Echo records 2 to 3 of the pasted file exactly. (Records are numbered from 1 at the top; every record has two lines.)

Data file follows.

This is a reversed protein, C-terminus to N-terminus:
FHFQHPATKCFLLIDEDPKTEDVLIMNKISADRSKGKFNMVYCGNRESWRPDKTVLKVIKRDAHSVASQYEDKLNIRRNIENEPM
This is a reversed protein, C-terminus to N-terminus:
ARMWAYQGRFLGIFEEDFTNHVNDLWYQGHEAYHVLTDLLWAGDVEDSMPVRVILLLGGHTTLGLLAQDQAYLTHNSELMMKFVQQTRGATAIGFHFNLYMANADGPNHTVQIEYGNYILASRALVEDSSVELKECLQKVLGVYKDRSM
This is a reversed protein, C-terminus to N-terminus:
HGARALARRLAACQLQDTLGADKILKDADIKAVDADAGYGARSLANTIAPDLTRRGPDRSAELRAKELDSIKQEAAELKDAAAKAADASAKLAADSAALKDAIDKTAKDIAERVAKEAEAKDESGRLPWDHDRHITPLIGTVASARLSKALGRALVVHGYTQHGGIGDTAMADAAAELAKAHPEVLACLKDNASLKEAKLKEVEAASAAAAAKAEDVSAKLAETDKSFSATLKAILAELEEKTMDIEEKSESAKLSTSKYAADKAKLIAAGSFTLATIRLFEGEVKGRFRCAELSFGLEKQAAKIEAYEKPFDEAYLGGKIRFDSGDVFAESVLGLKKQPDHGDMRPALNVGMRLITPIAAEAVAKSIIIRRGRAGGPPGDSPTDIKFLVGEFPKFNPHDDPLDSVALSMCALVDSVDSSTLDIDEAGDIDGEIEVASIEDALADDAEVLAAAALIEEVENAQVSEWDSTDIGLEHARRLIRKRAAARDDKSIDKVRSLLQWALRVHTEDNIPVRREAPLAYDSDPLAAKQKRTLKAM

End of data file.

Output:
This is a reversed protein, C-terminus to N-terminus:
ARMWAYQGRFLGIFEEDFTNHVNDLWYQGHEAYHVLTDLLWAGDVEDSMPVRVILLLGGHTTLGLLAQDQAYLTHNSELMMKFVQQTRGATAIGFHFNLYMANADGPNHTVQIEYGNYILASRALVEDSSVELKECLQKVLGVYKDRSM
This is a reversed protein, C-terminus to N-terminus:
HGARALARRLAACQLQDTLGADKILKDADIKAVDADAGYGARSLANTIAPDLTRRGPDRSAELRAKELDSIKQEAAELKDAAAKAADASAKLAADSAALKDAIDKTAKDIAERVAKEAEAKDESGRLPWDHDRHITPLIGTVASARLSKALGRALVVHGYTQHGGIGDTAMADAAAELAKAHPEVLACLKDNASLKEAKLKEVEAASAAAAAKAEDVSAKLAETDKSFSATLKAILAELEEKTMDIEEKSESAKLSTSKYAADKAKLIAAGSFTLATIRLFEGEVKGRFRCAELSFGLEKQAAKIEAYEKPFDEAYLGGKIRFDSGDVFAESVLGLKKQPDHGDMRPALNVGMRLITPIAAEAVAKSIIIRRGRAGGPPGDSPTDIKFLVGEFPKFNPHDDPLDSVALSMCALVDSVDSSTLDIDEAGDIDGEIEVASIEDALADDAEVLAAAALIEEVENAQVSEWDSTDIGLEHARRLIRKRAAARDDKSIDKVRSLLQWALRVHTEDNIPVRREAPLAYDSDPLAAKQKRTLKAM